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Secondary photosensitisation in lambs due to crystal associated cholangiohepatopathy while grazing common heliotrope (Heliotropium europaeum) probably caused by Panicum sp. toxicity

Scott Ison, Murray Local Land Services, Albury and Helen Peam, Veterinary Pathologist, Elizabeth McArthur Agricultural Institute

Posted Flock & Herd September 2015


Photosensitisation occurs in grazing animals due to accumulation of photodynamic molecules in the circulatory system and dermal tissues. The most severe reaction is in non-pigmented skin, which has the least protection from UV or visible light exposure (Quinn et al. 2014). Sheep are affected in areas not protected by wool such as the ears, face and occasionally the legs. Primary photosensitisation is the result of accumulation of phototoxic plant molecules in the skin of herbivores. Secondary photosensitisation occurs when the photodynamic compound phytoporphyrin, a microbially produced metabolite of chlorophyll, is not cleared by the diseased liver of a herbivore and accumulates in the circulatory system and then in the skin (Quinn et al. 2014).

Panicum spp. grasses are known to cause toxicity in sheep through accumulation and blockage of biliary ducts and renal tubules with saponin crystals (Radostits et al. 2007). Several species occur in the Albury region including P. gilvum (sweet panic), P. miliaceum (common millet), P. capillare (witchgrass) and P. effusum (hairy panic) (Australia's Virtual Herbarium, 2015). Signs of photosensitisation occur secondary to hepatic insufficiency. A definitive diagnosis of crystal associated cholangiohepatopathy is made when acicular negative outlines are found in bile ducts of the liver and cortical tubules in the kidneys (Button et al. 1987).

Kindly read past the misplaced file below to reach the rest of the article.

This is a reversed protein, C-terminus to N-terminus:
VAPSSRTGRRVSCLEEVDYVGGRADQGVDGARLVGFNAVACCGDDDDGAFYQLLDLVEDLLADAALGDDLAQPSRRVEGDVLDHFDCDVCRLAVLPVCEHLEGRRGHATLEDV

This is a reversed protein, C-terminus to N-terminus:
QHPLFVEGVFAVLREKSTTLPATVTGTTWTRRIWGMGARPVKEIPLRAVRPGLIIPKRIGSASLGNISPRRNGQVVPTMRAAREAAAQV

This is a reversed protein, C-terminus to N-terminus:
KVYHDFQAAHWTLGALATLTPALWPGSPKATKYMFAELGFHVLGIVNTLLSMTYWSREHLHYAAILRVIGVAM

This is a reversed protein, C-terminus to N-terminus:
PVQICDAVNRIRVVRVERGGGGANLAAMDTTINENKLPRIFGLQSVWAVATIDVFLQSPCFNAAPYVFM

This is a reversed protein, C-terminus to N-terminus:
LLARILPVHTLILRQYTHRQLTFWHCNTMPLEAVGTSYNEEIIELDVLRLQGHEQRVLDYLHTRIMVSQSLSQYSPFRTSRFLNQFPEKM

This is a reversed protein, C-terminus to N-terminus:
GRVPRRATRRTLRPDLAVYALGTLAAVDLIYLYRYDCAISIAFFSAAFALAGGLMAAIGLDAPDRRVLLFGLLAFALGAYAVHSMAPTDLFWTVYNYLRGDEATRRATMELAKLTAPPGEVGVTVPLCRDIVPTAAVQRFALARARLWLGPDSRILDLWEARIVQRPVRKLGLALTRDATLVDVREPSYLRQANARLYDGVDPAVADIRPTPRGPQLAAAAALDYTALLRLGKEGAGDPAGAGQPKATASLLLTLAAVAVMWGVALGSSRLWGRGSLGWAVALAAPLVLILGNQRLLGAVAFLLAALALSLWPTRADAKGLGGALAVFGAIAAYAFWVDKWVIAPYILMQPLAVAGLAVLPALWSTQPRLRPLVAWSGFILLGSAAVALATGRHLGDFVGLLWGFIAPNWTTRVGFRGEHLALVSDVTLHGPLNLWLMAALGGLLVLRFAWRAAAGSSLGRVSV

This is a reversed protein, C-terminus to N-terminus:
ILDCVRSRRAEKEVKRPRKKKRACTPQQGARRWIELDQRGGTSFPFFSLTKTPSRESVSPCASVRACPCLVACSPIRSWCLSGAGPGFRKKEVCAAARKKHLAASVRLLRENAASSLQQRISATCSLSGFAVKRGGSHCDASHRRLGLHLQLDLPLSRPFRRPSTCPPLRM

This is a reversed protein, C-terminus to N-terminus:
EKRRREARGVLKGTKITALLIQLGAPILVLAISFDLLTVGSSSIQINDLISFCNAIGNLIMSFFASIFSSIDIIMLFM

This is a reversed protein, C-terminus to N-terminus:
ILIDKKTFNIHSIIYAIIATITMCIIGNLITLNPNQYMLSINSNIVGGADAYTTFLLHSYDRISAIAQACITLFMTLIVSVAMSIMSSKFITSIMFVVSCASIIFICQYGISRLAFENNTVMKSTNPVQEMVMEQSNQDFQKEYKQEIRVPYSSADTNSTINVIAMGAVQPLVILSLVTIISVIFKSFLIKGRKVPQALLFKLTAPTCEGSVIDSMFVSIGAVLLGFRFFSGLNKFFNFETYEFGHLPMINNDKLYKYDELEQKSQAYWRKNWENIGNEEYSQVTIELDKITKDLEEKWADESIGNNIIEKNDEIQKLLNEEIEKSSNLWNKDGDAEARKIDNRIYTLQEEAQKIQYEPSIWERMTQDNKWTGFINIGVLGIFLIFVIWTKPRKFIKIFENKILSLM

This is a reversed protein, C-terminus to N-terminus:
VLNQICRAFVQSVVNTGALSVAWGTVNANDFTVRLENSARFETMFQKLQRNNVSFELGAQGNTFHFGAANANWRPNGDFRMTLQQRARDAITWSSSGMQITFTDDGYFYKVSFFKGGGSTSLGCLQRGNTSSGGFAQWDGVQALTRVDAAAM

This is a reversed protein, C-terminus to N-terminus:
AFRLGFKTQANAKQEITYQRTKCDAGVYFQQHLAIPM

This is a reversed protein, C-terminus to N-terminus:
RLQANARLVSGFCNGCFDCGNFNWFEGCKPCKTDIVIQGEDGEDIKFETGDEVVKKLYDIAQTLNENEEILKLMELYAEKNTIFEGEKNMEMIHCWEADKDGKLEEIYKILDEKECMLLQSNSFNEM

Common Heliotrope (Heliotropium europaeum) is a well-known and widespread poisonous plant throughout the winter dominant rainfall area of south-eastern Australia (Cunningham et al. 1981). Deaths in sheep most commonly occur due to chronic liver damage from multiple seasons of exposure to pyrrolizidine alkaloid toxins in the plant (Seaman 1987). This report describes a case where an initial diagnosis of acute common heliotrope toxicosis in lambs was made. As this is not a common diagnosis, the histopathology was later reviewed and the diagnosis was revised to crystal associated cholangiohepatopathy.


Initial contact was made on 9 December 2014 when the owner contacted the Murray Local Land Services office, reporting two crossbred lambs with apparent blindness and weeping eyes. He also described swollen, droopy ears and a presumptive diagnosis of photosensitisation was made over the phone.

A visit was made to the property in the Albury Shire to examine the lambs and inspect the pasture for potential causative plant species. The affected mob was comprised of 450, ten-month-old White Suffolk x Merino lambs. They were three weeks off shears and had been mostly grazing an unimproved pasture that included a small flood plain. Since shearing, they intermittently grazed a new lucerne stand, which was heavily infested with common heliotrope. The lambs crash grazed the paddock three times for 3-4 days at a time in an attempt by the owner to minimize possible risks associated with grazing lucerne and heliotrope.